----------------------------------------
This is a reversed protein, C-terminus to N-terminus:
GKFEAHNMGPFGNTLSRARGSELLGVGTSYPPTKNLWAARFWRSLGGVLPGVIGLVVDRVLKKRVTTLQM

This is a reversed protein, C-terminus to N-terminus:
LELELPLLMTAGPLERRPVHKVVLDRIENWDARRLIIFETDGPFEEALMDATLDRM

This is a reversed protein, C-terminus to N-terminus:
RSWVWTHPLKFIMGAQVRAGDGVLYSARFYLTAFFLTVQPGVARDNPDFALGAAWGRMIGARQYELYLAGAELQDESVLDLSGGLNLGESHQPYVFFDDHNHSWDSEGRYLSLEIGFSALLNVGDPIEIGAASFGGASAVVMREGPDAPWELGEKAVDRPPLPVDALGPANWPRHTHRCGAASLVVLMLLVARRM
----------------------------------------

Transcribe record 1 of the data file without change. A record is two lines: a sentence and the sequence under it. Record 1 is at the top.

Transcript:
This is a reversed protein, C-terminus to N-terminus:
GKFEAHNMGPFGNTLSRARGSELLGVGTSYPPTKNLWAARFWRSLGGVLPGVIGLVVDRVLKKRVTTLQM